Andrija Mohorovičić, a Croatian seismologist, was born Jan. 23, 1857. On Oct. 8, 1909, there was an earthquake in the Balkans. Mohorovičić, director of the Meteorological Observatory in Zagreb, studied the seismograms of the quake and noted a curious set of echoes among the seismic waves recorded. The only way he could explain the double set of waves was to suppose that there is a discontinuity in the rock structure somewhere below the surface, so that one set of waves travelled along the surface, and the other moved further down, in the denser rock below the discontinuity. He was even able to calculate how far down the discontinuity lay–about 30 miles.
In a nutshell, Mohorovičić had discovered that the earth has a thin crust lying on a denser mantle, and the boundary between them has been called, ever since, the Mohorovičić discontinuity, or, in short, the Moho. The first image above is a colored diagram of the layers of the earth, in which layer 1 is the crust, layer 2 the Moho, and layer 3 the upper mantle.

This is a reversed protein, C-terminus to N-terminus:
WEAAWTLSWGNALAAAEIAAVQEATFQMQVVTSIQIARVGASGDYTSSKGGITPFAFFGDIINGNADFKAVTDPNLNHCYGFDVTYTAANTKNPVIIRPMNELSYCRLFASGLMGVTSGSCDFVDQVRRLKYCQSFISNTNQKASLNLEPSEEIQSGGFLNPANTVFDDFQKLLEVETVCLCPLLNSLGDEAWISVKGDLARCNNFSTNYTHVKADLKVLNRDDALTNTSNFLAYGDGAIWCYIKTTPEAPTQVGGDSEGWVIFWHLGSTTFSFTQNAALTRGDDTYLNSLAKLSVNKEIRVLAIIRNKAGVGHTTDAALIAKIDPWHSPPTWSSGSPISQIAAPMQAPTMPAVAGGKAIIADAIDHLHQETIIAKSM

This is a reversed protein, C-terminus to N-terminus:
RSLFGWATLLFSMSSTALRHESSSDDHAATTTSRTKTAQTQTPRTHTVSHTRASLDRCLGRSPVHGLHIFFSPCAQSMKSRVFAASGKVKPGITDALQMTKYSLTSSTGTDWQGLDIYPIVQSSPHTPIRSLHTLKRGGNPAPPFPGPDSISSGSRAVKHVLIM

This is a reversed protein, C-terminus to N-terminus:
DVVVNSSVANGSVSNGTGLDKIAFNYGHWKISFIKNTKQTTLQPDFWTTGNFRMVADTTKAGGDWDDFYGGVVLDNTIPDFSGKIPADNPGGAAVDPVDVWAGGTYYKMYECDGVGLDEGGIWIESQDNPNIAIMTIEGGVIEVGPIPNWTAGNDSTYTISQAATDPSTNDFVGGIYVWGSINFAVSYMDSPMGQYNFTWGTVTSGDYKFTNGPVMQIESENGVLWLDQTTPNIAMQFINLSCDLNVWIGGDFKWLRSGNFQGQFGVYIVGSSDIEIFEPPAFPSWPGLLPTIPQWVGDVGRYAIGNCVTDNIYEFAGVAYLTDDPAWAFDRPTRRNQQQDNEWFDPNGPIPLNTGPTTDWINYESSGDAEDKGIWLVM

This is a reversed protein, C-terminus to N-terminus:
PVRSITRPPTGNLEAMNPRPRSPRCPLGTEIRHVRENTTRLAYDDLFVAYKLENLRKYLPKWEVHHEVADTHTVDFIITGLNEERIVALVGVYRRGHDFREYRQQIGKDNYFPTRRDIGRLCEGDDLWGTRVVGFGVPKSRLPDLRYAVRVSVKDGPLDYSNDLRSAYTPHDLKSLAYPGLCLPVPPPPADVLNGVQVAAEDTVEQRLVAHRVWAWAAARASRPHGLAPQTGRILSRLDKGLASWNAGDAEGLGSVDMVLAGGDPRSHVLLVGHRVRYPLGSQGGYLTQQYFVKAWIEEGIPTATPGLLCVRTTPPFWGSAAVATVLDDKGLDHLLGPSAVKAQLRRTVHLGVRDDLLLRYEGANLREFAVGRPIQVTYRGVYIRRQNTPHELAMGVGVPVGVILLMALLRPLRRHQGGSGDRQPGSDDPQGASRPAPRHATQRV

His paper was published in the Godiesnj Izvjesce (Yearbook) of the Meteorological Observatory of Zagreb in 1910 (see second image above). We have this issue in our serials collection; Mohorovičić’s paper is printed first in Croatian (I assume it is Croatian) and then again in German (that I am sure of). The paper has been cited thousands of times in the seismological literature, but I wonder how many of those who cite it have ever seen it, because it is quite scarce in the States. We are fortunate to have it.
In the Clementinum in Prague, home of the National Library of the Czech Republic, a bust of Mohorovičić was unveiled in 2011 (third image above). Notice how cleverly his face is sculpted in two distinct layers, as if the human skull has a crust and mantle just like the earth. In his case, it certainly has a Moho.
Dr. William B. Ashworth, Jr., Consultant for the History of Science, Linda Hall Library and Associate Professor, Department of History, University of Missouri-Kansas City